Effects of glycogen synthase kinase-3[beta] inhibition on the development of cerulein-induced acute pancreatitis in mice *


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Abstract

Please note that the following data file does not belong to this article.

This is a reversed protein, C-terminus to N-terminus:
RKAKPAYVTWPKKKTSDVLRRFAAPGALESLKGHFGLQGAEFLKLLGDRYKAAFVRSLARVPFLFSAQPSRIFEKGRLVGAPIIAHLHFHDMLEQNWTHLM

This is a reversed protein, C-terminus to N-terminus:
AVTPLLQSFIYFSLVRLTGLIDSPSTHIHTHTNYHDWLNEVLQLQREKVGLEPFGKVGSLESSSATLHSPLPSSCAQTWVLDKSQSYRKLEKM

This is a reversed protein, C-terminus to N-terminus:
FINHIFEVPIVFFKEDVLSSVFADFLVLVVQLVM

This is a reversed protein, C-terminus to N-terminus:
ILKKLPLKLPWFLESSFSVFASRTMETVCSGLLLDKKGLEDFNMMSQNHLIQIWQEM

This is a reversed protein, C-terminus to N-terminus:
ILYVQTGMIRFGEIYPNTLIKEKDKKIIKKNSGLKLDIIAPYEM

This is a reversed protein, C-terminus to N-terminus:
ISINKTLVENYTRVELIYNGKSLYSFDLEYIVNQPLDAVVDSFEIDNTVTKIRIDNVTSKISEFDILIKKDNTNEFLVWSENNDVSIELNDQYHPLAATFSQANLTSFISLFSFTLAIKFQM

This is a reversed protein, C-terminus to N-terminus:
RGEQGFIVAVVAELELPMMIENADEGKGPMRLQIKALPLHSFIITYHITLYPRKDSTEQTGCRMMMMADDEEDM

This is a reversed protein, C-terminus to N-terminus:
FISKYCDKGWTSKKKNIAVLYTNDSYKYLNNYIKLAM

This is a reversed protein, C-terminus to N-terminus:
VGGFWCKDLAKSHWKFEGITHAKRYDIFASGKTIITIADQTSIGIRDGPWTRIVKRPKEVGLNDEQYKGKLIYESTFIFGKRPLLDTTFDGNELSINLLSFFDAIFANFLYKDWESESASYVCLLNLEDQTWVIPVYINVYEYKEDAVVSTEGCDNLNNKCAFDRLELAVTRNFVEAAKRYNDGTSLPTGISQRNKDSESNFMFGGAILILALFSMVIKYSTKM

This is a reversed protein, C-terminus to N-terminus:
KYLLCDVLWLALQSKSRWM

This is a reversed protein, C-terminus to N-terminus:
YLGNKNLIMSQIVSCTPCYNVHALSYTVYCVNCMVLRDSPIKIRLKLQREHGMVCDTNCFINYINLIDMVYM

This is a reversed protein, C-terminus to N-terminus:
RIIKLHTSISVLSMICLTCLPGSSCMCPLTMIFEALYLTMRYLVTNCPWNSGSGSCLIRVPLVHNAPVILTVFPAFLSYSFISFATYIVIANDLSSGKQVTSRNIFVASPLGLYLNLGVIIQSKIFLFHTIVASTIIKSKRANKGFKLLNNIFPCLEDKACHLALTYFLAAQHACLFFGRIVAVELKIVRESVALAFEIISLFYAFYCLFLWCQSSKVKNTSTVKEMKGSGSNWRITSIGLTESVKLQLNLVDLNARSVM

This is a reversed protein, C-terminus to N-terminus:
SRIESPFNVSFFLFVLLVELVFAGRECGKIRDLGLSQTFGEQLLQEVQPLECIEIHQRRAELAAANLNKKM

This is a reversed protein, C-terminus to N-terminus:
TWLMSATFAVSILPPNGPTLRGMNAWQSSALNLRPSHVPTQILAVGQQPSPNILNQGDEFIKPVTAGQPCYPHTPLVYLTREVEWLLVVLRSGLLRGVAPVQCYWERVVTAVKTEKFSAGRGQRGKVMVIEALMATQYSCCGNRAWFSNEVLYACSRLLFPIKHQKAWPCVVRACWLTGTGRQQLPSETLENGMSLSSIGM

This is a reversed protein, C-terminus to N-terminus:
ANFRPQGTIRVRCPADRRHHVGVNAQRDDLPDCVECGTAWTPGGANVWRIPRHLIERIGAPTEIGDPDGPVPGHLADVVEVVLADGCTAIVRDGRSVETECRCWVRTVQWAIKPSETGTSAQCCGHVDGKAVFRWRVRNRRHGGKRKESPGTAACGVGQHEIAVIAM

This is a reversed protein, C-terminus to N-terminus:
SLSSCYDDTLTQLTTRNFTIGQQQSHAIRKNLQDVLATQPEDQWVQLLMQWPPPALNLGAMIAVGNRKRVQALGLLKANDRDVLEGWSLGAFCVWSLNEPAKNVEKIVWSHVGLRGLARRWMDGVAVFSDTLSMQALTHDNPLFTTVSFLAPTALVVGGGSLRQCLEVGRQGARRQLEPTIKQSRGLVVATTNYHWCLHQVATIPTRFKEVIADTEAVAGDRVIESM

Objective:Glycogen synthase kinase (GSK)-3 is a ubiquitous serine-threonine protein kinase that participates in a multitude of cellular processes and signal transduction pathways. It also plays an important role in the pathophysiology of a number of diseases characterized by an enhanced or unregulated inflammatory response. Here we investigate the effects of GSK-3[beta] inhibition on the development of experimental acute pancreatitis induced by cerulein in mice.Design:Prospective, randomized study.Setting:University-based research laboratory.Subjects:One-hundred and sixty anesthetized male CD mice.Interventions:Pancreatitis was induced by intraperitoneal injection of cerulein (hourly ×5, 50 μg/kg). In the treatment group, the potent and selective GSK-3[beta] inhibitor 4-benzyl-2-methyl-1,2,4-thiadiazolidine-3,5-dione (TDZD-8) was administered 1 hr and 6 hrs after the first injection of cerulein (10 mg/kg, intraperitoneally). Sham groups were treated with vehicle (0.1 mL of 0.9% NaCl, intraperitoneally) and TDZD-8. In another set of experiments, mice were monitored for 24 days to determine their mortality rate.

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